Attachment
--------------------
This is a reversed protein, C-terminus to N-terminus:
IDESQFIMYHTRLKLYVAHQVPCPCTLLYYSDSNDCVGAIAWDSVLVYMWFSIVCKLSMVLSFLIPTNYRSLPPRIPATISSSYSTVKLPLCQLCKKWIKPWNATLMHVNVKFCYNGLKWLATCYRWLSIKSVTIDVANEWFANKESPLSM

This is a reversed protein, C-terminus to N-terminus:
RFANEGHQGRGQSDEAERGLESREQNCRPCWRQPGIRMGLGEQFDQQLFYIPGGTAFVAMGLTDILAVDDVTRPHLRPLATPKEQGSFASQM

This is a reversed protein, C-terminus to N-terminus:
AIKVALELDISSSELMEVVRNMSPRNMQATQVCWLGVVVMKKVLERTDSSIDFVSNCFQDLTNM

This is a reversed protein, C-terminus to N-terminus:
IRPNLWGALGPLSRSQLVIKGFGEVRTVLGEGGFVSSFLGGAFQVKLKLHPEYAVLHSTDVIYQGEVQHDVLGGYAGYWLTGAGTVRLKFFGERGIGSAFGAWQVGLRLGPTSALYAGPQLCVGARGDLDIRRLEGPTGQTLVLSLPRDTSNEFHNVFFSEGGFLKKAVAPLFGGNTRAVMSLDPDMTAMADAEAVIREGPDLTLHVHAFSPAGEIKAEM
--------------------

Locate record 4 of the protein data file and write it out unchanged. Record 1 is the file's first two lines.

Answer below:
This is a reversed protein, C-terminus to N-terminus:
IRPNLWGALGPLSRSQLVIKGFGEVRTVLGEGGFVSSFLGGAFQVKLKLHPEYAVLHSTDVIYQGEVQHDVLGGYAGYWLTGAGTVRLKFFGERGIGSAFGAWQVGLRLGPTSALYAGPQLCVGARGDLDIRRLEGPTGQTLVLSLPRDTSNEFHNVFFSEGGFLKKAVAPLFGGNTRAVMSLDPDMTAMADAEAVIREGPDLTLHVHAFSPAGEIKAEM